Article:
Stem Cells


From bone marrow transplant to winning medals

BBC News

Innovation in this area is being helped by the UK National Health Service's (NHS) Electronic Prescription Service (EPS), which has been rolled out over the last few years. It enables doctors to send prescriptions direct to pharmacies electronically without any need for paper. Such efficiencies have saved the NHS £137m; doctors' practices £328m; pharmacies £59m; and patients £75m, between 2013 and 2016, NHS Digital says. So his company spent three-and-a-half years building a platform, PharmacyOS, to handle every aspect of the repeat prescription process: prescribing, dispensing, delivering, billing, handling insurance claims, as well as pill-taking monitoring.


#Artificialintelligence can predict the success of IVF embryos better than do...

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Science Daily explores the issue in more depth (4 July 2017): "However, because the artificial intelligence system is a technique which analyses the embryo through mathematical variables, it offers low subjectivity and high repeatability, making embryo classification more consistent. "Nevertheless," said Professor Rocha, "the artificial intelligence system must be based on learning from a human being -- that is, the experienced embryologists who set the standards of assessment to train the system."" See also EurekAlert (4 July 2017): "The system utilizes a sophisticated architecture of multi-class deep neural networks (DNNs) and DNN ensembles trained on thousands of samples of carefully selected cells of multiple classes: embryonic stem cells, induced pluripotent stem cells, progenitor stem cells, adult stem cells and adult cells to recognize the class and embryonic state of the sample, achieving high accuracy in simulations. The sample sets were augmented with carefully selected and manually curated data from public repositories coming from multiple experiments and generated on different platforms.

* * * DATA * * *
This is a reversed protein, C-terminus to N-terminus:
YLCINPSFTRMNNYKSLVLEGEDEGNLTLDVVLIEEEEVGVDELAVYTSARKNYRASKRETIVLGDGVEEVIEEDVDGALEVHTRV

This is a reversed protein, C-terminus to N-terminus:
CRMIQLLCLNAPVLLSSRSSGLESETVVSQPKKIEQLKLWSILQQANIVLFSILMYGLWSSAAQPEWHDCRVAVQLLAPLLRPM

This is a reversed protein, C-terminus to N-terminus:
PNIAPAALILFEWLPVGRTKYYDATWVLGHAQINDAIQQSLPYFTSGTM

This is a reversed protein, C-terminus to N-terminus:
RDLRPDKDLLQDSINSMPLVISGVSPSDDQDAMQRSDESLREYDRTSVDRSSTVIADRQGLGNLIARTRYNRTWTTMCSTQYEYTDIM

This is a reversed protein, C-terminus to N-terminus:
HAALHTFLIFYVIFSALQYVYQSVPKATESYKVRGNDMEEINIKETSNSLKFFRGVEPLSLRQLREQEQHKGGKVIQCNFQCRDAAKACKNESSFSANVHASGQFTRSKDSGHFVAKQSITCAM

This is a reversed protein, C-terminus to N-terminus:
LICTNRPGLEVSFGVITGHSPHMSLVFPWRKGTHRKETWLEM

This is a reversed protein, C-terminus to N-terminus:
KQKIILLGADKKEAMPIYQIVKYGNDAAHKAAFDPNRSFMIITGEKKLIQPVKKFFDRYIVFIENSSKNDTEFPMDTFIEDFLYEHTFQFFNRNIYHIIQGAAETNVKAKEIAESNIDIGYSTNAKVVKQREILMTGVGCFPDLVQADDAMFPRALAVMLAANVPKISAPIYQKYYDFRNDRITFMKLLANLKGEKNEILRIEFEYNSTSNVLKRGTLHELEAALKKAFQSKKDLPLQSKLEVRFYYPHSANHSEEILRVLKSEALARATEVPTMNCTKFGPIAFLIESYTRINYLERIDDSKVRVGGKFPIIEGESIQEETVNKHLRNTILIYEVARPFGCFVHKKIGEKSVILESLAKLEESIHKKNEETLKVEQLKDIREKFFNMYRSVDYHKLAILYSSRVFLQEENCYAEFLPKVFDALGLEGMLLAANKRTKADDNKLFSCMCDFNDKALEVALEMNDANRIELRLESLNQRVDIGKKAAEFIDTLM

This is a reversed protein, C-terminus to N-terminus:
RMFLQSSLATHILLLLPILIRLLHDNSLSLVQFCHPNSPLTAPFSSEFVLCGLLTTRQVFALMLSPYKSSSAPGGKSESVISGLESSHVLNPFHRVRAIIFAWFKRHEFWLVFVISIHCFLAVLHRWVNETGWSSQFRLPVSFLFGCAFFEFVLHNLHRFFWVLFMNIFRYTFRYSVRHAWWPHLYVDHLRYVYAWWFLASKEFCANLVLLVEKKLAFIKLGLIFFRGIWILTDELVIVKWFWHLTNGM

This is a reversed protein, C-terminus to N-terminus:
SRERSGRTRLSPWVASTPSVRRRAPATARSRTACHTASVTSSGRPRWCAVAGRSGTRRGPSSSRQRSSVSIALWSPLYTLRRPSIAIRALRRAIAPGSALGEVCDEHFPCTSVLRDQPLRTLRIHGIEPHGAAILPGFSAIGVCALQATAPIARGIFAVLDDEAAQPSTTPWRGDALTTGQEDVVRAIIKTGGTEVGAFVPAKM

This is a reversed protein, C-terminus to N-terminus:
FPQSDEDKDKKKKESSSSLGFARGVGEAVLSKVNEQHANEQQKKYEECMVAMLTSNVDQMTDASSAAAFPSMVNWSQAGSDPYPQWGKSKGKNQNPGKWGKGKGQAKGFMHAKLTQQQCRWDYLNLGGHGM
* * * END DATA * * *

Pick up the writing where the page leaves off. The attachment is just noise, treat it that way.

Machine learning predicts the look of stem cells

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The Allen Cell Explorer, produced by the Allen Institute for Cell Science in Seattle, Washington, includes a growing library of more than 6,000 pictures of induced pluripotent stem cells (iPS) -- key components of which glow thanks to fluorescent markers that highlight specific genes. Rick Horwitz, director of the Allen Institute for Cell Science, says that the institute's images may hasten progress in stem cell research, cancer research and drug development by revealing unexpected aspects of cellular structure. The Allen Institute's visual emphasis on stem cells dovetails with a number of efforts to catalogue other aspects of cells. Aviv Regev, a computational biologist at the Broad Institute in Cambridge, Massachusetts, who is working on the Human Cell Atlas, says that the Allen Cell Explorer complements her project by focusing on the look of cellular features as opposed to how genes, RNA and proteins interact within the cell.


Human Chimera Research's Huge (and Thorny) Potential

WIRED